Hundreds of Israeli settlers on Tuesday forced their way into Jerusalem’s flashpoint Al-Aqsa Mosque compound to celebrate the week-long Jewish holiday of Passover, according to a Palestinian authority.
Since the morning, some 313 settlers backed by Israeli police officers have stormed the compound, Jerusalem’s Religious Endowments Authority said in a statement.
More settlers are expected to tour the holy site following the noon prayer, it added.
According to the Religious Endowments Authority, 440 settlers had stormed the Al-Aqsa complex on Monday.
Israeli settler groups have called on supporters to converge on the Al-Aqsa Mosque complex in celebration of Passover, which began on March 27 and lasts until April 3.
Passover, which commemorates the Israelites’ exodus from Egypt during the time of Prophet Moses, is considered one of the most important holidays on the Jewish religious calendar.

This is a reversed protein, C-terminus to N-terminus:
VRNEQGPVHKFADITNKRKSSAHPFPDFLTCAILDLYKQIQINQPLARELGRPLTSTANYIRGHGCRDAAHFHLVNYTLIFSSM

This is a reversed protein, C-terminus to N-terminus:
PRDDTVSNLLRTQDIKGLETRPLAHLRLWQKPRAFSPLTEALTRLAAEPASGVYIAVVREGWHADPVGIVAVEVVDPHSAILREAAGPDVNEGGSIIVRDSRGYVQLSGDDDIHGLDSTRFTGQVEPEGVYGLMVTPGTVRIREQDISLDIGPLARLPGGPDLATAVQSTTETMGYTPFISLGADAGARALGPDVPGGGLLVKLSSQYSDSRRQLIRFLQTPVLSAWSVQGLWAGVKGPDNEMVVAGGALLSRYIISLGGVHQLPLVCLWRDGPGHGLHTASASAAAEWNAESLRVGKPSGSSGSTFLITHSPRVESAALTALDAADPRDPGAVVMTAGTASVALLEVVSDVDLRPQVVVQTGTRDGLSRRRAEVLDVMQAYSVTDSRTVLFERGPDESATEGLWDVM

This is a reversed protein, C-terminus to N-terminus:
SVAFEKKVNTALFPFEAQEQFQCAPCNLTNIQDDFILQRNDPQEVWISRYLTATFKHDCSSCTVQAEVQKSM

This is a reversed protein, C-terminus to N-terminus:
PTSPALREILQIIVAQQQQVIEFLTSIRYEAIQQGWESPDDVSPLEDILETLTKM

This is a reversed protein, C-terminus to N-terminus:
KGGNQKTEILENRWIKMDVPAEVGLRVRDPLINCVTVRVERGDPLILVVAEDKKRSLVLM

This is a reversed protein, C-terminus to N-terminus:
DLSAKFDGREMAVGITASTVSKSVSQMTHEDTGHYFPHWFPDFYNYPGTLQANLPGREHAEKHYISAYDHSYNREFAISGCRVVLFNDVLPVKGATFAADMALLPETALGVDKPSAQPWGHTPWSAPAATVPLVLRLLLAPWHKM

Since 2003, Israel has allowed settlers into the flashpoint compound almost on a daily basis with the exception of Fridays and Saturdays.
Al-Aqsa Mosque is the world’s third-holiest site for Muslims. Jews call the area the “Temple Mount,” claiming it was the site of two Jewish temples in ancient times.
Israel occupied East Jerusalem, where Al-Aqsa is located, during the 1967 Arab-Israeli War. It annexed the entire city in 1980 in a move never recognized by the international community.
*Writing by Zehra Nur Duz
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